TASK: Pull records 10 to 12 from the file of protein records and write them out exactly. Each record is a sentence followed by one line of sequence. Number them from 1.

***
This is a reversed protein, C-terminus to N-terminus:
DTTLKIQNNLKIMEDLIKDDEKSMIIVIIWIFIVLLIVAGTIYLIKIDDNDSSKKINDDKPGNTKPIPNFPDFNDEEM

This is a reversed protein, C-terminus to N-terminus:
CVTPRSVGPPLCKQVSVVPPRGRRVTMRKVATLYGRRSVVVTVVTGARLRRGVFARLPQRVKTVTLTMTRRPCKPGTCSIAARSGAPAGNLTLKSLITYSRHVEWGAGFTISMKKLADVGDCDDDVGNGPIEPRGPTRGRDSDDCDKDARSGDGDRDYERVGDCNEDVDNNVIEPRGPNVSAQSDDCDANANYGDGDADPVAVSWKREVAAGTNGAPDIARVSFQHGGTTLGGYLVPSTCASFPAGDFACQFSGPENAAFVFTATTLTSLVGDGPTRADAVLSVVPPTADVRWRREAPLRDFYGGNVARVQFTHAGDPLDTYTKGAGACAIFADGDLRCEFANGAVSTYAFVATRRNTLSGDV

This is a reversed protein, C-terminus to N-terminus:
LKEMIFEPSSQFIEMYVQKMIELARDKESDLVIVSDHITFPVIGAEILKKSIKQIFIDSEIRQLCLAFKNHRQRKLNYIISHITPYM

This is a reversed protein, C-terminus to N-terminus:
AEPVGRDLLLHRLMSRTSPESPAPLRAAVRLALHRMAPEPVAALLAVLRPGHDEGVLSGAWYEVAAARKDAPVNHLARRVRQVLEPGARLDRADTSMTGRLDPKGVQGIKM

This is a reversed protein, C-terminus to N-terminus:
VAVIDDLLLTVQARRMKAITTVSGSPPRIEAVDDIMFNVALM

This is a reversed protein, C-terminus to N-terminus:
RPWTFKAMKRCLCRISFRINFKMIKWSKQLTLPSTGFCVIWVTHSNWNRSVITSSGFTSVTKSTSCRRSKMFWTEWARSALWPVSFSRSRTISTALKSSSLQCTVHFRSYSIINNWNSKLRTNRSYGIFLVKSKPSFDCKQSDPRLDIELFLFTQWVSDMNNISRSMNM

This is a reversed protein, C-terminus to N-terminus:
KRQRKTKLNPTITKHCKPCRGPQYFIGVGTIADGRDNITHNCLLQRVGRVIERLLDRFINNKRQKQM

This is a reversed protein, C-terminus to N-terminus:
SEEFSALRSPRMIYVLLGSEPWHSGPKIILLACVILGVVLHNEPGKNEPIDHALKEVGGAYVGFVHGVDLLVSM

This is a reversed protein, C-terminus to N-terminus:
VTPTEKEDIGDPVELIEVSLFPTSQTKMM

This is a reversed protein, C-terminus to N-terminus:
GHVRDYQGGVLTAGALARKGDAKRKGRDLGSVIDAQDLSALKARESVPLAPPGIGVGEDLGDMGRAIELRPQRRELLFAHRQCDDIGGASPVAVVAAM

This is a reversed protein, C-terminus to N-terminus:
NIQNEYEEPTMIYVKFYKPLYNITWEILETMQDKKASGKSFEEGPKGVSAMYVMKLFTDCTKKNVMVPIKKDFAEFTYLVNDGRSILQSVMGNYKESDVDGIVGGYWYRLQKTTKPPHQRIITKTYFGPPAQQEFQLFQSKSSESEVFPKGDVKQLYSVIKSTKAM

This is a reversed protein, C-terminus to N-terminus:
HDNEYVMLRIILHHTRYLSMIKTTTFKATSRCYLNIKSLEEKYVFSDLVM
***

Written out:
This is a reversed protein, C-terminus to N-terminus:
GHVRDYQGGVLTAGALARKGDAKRKGRDLGSVIDAQDLSALKARESVPLAPPGIGVGEDLGDMGRAIELRPQRRELLFAHRQCDDIGGASPVAVVAAM

This is a reversed protein, C-terminus to N-terminus:
NIQNEYEEPTMIYVKFYKPLYNITWEILETMQDKKASGKSFEEGPKGVSAMYVMKLFTDCTKKNVMVPIKKDFAEFTYLVNDGRSILQSVMGNYKESDVDGIVGGYWYRLQKTTKPPHQRIITKTYFGPPAQQEFQLFQSKSSESEVFPKGDVKQLYSVIKSTKAM

This is a reversed protein, C-terminus to N-terminus:
HDNEYVMLRIILHHTRYLSMIKTTTFKATSRCYLNIKSLEEKYVFSDLVM